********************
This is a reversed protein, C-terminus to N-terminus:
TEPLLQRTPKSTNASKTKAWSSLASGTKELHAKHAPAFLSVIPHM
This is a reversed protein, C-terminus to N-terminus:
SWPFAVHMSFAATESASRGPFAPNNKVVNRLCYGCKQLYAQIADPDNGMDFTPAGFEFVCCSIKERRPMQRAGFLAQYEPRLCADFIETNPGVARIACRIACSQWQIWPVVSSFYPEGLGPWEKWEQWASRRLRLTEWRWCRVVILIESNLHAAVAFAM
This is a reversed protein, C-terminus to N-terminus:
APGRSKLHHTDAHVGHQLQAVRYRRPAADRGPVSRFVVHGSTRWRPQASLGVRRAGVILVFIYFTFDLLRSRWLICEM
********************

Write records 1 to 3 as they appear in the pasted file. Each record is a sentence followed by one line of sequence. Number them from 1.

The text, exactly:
This is a reversed protein, C-terminus to N-terminus:
TEPLLQRTPKSTNASKTKAWSSLASGTKELHAKHAPAFLSVIPHM
This is a reversed protein, C-terminus to N-terminus:
SWPFAVHMSFAATESASRGPFAPNNKVVNRLCYGCKQLYAQIADPDNGMDFTPAGFEFVCCSIKERRPMQRAGFLAQYEPRLCADFIETNPGVARIACRIACSQWQIWPVVSSFYPEGLGPWEKWEQWASRRLRLTEWRWCRVVILIESNLHAAVAFAM
This is a reversed protein, C-terminus to N-terminus:
APGRSKLHHTDAHVGHQLQAVRYRRPAADRGPVSRFVVHGSTRWRPQASLGVRRAGVILVFIYFTFDLLRSRWLICEM